The “2” in the title of Eminem’s latest is almost nonsensically desperate. In 2000, the kid born Marshall Mathers vented his deepest frustrations with the world and became the world’s greatest rapper. In contrast to the human cartoon he played on The Slim Shady LP the year before, The Marshall Mathers LP he turned young-white-disenfranchised-dude anger into something like poetry, probing his soul for any shred of humanity and plumbing his tense relationship with his own fans. “Stan” was the standout, of course, but songs like “Kill You” and “The Real Slim Shady” showed just how mighty his flow was and just how deep his self-hatred.
Thirteen years later, Eminem remains eminently popular, but it’s clear he no longer holds the same vaunted spot in pop culture or even in rap music. He’s been overtaken by emcees with more innovative rhymes (Lil Wayne), sharper storytelling (Kendrick Lamar), greater charisma (Danny Brown) and more incisive shock value (Odd Future). In other words, Mathers is no longer the vanguard; he’s the old school. His last few albums, starting around 2004’s uneven Encore, have all shown a man who had conquered the world but wasn’t sure what to do next. Even 2009’s Relapse, on which he pondered his own drug addiction, Eminem sounded detached—never quite present even as he perpetuated the same beefs and boasts. Either he didn’t want to look too intently inward or he simply couldn’t.
Nostalgia is the natural state of the old school, so rather than look forward, Eminem is content to gaze backwards, in particular at the album that represents the height of everything: fame, relevance, ability. It’s almost unfair to compare the sequel with the original. MMLP2 isn’t The Empire Strikes Back. Think more along the lines of The Phantom Menace. On opener “Bad Guy,” he raps (again) about premeditated murder and wallows in the grisly details: picking out the right knife, finding the back door unlocked, stowing the body in trunk. SPOILER ALERT: Eminem isn’t rapping as Eminem, but as an Eminem fan out for revenge on his hero. It’s an intriguing twist—Stan acting out his own “‘97 Bonnie & Clyde”—but as the song enters its seventh minute, Em sheds the disguise and starts rapping his press release. He’s the dark side of our subconscious, our collective id run amok. Yawn.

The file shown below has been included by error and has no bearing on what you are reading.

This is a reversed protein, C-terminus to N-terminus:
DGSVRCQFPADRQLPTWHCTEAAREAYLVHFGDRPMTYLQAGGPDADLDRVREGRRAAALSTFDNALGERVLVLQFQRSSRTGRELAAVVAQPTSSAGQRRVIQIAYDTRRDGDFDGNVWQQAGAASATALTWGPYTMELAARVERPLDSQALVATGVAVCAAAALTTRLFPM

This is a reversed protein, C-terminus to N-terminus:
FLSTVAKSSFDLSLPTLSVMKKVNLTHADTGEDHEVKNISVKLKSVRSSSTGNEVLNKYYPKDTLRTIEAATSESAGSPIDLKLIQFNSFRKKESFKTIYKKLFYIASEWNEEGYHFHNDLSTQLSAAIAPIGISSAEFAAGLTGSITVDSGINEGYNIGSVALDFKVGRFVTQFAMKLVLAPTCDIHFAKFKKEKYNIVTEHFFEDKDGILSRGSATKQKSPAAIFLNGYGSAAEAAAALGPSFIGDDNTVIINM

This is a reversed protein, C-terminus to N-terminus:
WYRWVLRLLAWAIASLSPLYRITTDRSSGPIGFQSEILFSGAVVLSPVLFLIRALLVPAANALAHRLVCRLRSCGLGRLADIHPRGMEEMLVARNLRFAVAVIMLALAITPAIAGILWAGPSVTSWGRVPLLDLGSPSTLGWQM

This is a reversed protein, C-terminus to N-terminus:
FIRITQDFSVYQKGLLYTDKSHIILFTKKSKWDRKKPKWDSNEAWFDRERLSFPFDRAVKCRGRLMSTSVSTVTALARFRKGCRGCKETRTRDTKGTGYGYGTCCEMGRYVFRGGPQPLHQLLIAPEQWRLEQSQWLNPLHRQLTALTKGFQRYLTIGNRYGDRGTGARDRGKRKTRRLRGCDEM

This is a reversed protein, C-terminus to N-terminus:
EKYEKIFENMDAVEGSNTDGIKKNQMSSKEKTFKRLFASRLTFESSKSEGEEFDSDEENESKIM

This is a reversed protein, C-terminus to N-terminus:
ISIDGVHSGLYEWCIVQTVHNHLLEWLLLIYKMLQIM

Besides, is there anyone left who feels so connected to Mathers’ persona that they’d kill him? Or even get a tattoo for him? To put it a different way, a lot of shit has gone down since Eminem performed that duet with Elton John. The world has changed dramatically, yet Eminem remains pretty much the same as he ever was. He still slings the same verses, still vents the same spleen, still acts the spoiled child, still profiteers from majority angst. And he’s finally content to play the victim, whether literally in “Bad Guy” or figuratively on just about every other song. Ostensibly from the perspective of a high school outcast, “Legacy” seems like the most baffling anti-bullying anthem imaginable, at least until you realize it’s about how you shouldn’t bully Eminem. That complaint is about as predictable as letting Rihanna sing the hook.
MMLP2 courts relevance cheaply; but wait a minute, Eminem is a great rapper. He’s got a sophisticated delivery and an intricate way of dividing and subdividing words into shards and syllables sharp enough to cut a listener. That hasn’t changed either, but technical proficiency is overrated. Taste has to account for something, which means Eminem isn’t the Jimi Hendrix of hip hop. Instead, he’s in danger of becoming Yngwie Malmsteen: incredibly agile yet musically soulless. He says a lot of nothing on MMLP2, but I guess you can admire the way he says it. On the other hand, he almost sounds human when he falls on his face. “Rhyme Or Reason” samples The Zombies’ “Time of the Season” and features Eminem caterwauling the chorus (at least he didn’t AutoTune), yet somehow the song turns out worse than that description indicates.
It’s impossible to take Em seriously on MMLP2, not because he’s a bitchy multi-millionaire but because he just doesn’t sound invested anymore. Whether he’s projecting disingenuous vulnerability on “Stronger Than I Was” or sampling Wayne Fontana & the Mindbenders on “Love Game” (where he’s handily upstaged by Kendrick Lamar), there’s no fire here. There’s no sense of catharsis or even, god forbid, fun. Every moment is steeped in the same rage he’s been peddling for too long. And perhaps that’s his one legit complaint: Em’s backed himself into a corner where he must continually cultivate that anger. His is a dark, dank, dire world, but it’s one of his own devising.